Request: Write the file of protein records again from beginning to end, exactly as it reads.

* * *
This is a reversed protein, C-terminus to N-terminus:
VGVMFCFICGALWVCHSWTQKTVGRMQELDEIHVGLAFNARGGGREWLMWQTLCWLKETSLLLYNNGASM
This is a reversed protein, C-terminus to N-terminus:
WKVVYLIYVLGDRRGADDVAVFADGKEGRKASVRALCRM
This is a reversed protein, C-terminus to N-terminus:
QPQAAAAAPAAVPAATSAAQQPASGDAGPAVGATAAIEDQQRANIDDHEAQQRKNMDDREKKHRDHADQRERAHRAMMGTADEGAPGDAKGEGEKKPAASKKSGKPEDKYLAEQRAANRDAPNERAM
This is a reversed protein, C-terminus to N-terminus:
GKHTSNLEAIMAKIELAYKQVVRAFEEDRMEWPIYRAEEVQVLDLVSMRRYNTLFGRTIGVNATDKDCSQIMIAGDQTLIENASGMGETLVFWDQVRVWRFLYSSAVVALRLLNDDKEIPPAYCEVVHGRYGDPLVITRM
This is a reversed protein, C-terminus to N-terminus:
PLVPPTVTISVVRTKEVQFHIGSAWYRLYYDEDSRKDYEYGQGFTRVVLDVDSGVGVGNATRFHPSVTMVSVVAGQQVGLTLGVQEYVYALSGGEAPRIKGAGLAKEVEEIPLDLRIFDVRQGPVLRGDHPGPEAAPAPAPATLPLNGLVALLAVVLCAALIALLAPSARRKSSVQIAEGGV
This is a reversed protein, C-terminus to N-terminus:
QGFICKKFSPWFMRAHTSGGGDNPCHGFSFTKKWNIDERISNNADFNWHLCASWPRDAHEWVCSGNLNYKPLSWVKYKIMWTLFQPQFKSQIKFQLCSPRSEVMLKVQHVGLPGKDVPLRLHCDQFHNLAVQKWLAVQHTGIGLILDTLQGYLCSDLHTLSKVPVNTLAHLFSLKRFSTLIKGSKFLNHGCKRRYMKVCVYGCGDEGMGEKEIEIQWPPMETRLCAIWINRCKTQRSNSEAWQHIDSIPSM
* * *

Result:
This is a reversed protein, C-terminus to N-terminus:
VGVMFCFICGALWVCHSWTQKTVGRMQELDEIHVGLAFNARGGGREWLMWQTLCWLKETSLLLYNNGASM
This is a reversed protein, C-terminus to N-terminus:
WKVVYLIYVLGDRRGADDVAVFADGKEGRKASVRALCRM
This is a reversed protein, C-terminus to N-terminus:
QPQAAAAAPAAVPAATSAAQQPASGDAGPAVGATAAIEDQQRANIDDHEAQQRKNMDDREKKHRDHADQRERAHRAMMGTADEGAPGDAKGEGEKKPAASKKSGKPEDKYLAEQRAANRDAPNERAM
This is a reversed protein, C-terminus to N-terminus:
GKHTSNLEAIMAKIELAYKQVVRAFEEDRMEWPIYRAEEVQVLDLVSMRRYNTLFGRTIGVNATDKDCSQIMIAGDQTLIENASGMGETLVFWDQVRVWRFLYSSAVVALRLLNDDKEIPPAYCEVVHGRYGDPLVITRM
This is a reversed protein, C-terminus to N-terminus:
PLVPPTVTISVVRTKEVQFHIGSAWYRLYYDEDSRKDYEYGQGFTRVVLDVDSGVGVGNATRFHPSVTMVSVVAGQQVGLTLGVQEYVYALSGGEAPRIKGAGLAKEVEEIPLDLRIFDVRQGPVLRGDHPGPEAAPAPAPATLPLNGLVALLAVVLCAALIALLAPSARRKSSVQIAEGGV
This is a reversed protein, C-terminus to N-terminus:
QGFICKKFSPWFMRAHTSGGGDNPCHGFSFTKKWNIDERISNNADFNWHLCASWPRDAHEWVCSGNLNYKPLSWVKYKIMWTLFQPQFKSQIKFQLCSPRSEVMLKVQHVGLPGKDVPLRLHCDQFHNLAVQKWLAVQHTGIGLILDTLQGYLCSDLHTLSKVPVNTLAHLFSLKRFSTLIKGSKFLNHGCKRRYMKVCVYGCGDEGMGEKEIEIQWPPMETRLCAIWINRCKTQRSNSEAWQHIDSIPSM